Episode 203: The Psychology of Letting Go
203 – The Psychology of Letting Go
The Psychology of Letting Go ostensibly continues the show's discussion of faith left off in Comparative Religion, where the group discovered how messy the varied religions and "philosophies" of a make-shift family can become. Annie resignedly concluded, "Everyone's belief's are weird, let's not talk about it." But this is not so much a Special Episode about Religion as it is a character-driven look at the personal toll of holding too hard to beliefs. For the first time since 112 (this was produced ahead of 202), our study groupers' deeply held convictions and assumptions about themselves and indeed existence itself are challenged, be it Pierce's faith in his Laser Lotus "cult", Jeff's worship of himself as an immortal god, or Troy facing the concept of death for the first time. As a whole, the episode plays as a mosaic of parallel stories and serves a reminder that life marches on as we let irrational obsessions and grudges consume us.
Geez. Who died?
Mama Hawthorne did, after crawling out to the garage like a cat. Pierce is expected to cope with his loss according to ritualistic norms prescribed by societyeven Britta agrees. In fact, Pierce's cult does help him cope; it's just that his friends can't stomach the involvement of lasers and lava lamps. One of the great achievements of this story is its pitch-perfect balance of the absurdity of the stories with the gravity of the emotions evoked in the characters.
Pierce awaits the Buddha's Hawaiian Punch
Pierce is a dear character to me because he's the most desperate and doomed to unfulfillment. It's all the more sad considering it is arguably the prime of his life after being the sheltered, cowering son of Col. Eugenics and a seven-times-failed family man for most of it. At this stage in his life, he's not a tragic hero, like Jeff, Abed and Troy; he has no hero's journey to undertake. No, the "pathetically, stupidly, inconveniently obvious truth" about Pierce is that death is calling and that prospect informs a lot of his behavior on the show. At Annie's Danza de los Muertos party Starburns' pills sparked a panic about his age and he told Jeff he wanted to die. He envisioned an actual dance of the dead in his name – http://www.youtube.com/watch?v…. If Pierce isn't explicitly fretting about death, it comes through in his constant, desperate attempts to be relevant and respected by people he cares about before he finally sinks down that drain of eternity.
Since they met, Pierce has seen shades of himself in Jeff and thought of him as a son, much to the chagrin of Jeff, who fears he may indeed turn out like Pierce (see 2001 sequence in 301 – http://www.youtube.com/watch?v… and he certainly isn't going to open his arms to anything resembling a father figure, at least not yet. They both share a deep resentment for their fathers and both are very close to their mothers. To that end, Pierce often imparts lessons learned from his failings to Jeff, as he does in 104, 111, and 118. A part of me wishes the episode would have been more daring in working their similarities into this story by having them therapize each other–maybe something like Jeff-Abed in CFS. Even more than was the case in 107, Jeff was the "only one that can help" with Pierce's latest crisis but he opted for outright antagonism. Pretty cruel even for Jeff.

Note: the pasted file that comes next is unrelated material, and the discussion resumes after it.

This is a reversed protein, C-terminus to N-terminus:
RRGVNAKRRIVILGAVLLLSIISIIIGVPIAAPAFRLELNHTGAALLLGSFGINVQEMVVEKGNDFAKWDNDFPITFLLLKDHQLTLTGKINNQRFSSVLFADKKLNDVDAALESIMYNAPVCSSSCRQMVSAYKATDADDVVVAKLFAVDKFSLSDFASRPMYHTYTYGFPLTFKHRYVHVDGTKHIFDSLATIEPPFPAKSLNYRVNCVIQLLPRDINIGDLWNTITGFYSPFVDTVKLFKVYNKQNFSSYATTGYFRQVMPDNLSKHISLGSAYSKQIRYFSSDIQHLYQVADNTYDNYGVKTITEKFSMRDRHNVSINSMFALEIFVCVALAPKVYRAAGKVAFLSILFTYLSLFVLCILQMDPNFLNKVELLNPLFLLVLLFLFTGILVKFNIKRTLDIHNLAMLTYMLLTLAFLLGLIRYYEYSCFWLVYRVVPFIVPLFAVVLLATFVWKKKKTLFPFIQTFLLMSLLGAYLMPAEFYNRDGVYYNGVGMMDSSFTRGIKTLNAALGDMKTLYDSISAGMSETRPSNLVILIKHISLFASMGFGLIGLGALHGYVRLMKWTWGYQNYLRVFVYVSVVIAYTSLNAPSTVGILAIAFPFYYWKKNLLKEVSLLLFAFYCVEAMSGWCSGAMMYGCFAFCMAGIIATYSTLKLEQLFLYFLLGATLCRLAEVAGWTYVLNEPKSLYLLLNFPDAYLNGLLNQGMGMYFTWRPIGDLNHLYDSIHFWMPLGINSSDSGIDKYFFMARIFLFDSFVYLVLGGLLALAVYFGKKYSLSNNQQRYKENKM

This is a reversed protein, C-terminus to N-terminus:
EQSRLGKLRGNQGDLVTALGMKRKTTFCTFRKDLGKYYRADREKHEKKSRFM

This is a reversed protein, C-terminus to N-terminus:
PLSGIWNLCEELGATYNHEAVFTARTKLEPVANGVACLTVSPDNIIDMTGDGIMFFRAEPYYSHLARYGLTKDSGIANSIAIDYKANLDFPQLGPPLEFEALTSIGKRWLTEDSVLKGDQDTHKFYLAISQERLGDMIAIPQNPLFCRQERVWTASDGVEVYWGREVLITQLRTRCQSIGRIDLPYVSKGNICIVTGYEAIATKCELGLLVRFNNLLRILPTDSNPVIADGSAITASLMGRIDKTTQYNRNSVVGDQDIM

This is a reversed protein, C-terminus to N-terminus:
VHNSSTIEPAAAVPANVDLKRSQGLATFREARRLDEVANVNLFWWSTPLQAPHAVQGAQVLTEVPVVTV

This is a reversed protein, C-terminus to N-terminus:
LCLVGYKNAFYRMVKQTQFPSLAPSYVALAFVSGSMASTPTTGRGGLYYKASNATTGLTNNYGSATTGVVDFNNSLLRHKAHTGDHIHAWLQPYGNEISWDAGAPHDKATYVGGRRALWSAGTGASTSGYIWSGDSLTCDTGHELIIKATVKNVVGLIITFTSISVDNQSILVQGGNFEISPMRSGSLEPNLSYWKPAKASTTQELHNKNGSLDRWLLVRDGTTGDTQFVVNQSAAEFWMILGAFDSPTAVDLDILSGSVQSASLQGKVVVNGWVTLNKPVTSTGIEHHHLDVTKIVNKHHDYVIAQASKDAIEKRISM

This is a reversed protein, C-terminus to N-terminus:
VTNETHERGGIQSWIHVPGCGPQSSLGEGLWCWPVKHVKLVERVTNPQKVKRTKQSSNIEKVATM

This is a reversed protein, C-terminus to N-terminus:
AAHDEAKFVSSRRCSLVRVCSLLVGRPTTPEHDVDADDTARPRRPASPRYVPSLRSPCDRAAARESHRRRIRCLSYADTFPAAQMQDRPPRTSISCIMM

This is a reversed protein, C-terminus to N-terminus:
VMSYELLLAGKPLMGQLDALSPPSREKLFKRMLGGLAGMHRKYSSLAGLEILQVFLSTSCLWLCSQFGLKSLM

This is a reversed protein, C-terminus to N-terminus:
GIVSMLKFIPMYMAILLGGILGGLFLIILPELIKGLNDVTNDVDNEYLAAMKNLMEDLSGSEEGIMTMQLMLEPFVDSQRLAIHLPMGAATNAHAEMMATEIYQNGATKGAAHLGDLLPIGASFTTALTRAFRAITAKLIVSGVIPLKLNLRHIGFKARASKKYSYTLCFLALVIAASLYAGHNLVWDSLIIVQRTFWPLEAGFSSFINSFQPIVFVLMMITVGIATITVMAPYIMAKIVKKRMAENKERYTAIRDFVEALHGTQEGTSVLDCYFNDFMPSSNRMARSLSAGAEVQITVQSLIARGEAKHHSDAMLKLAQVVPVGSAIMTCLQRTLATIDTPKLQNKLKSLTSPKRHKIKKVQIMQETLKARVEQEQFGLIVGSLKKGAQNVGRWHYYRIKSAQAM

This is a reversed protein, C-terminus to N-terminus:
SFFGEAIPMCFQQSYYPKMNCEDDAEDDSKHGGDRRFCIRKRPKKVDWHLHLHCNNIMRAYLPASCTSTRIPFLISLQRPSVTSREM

On the other hand, Pierce's peculiar reaction to his mother's death is genuinely heartbreaking and revealing on its own. Reading his expressions and hearing him earnestly defend his religion conveyed all that was needed about what he was doing. He may genuinely believe the tenents of Reformed Neo-Buddhism, but you have to believe some part of him knows it's all crazytownbananapants. In the immediate aftermath, all he had to hold onto was pretending his mother would be recondensed one day and get right back to making Troy and him sandwiches in their mansion (it's adorable that he lived with his mother). Admirably, he never once lashed back at Jeff and all of his turmoil is internalized and channeled into outer calm. For a story that is essentially slagging off Scientology, that's a remarkably hopeful and generous outlook for a show to have about the healing power of faith.
Pierce's peace will be short-lived, though, because this episode officially kicks off what I call the Dark Pierce Saga of season 2. In the next episode he gets space madness and hallucinates Col. Sanders as his father. He grows more irascible and hostile by the episode in his cries for attention, and along the way he develops an addiction to painkillers that lands him in rehab. Getting old must suck.
Jeff wants his donuts back
In Beginner Pottery, Jeff confessed to having a hard time when he wants to be good at something and he sucks. He always believed he was special–his mother dotingly reminded him as much. And on at least two other occasions he has referred to himself as a god. Throughout his life, his skill in negotiating his way out of any corner gave him a false sense of security that, combined with his outrageous narcissism, makes it easy to see how a blood test reporting slightly high cholesterol would set off the mother of existential crises for him. Naturally, his instinct is to tear someone else down to soothe his ego.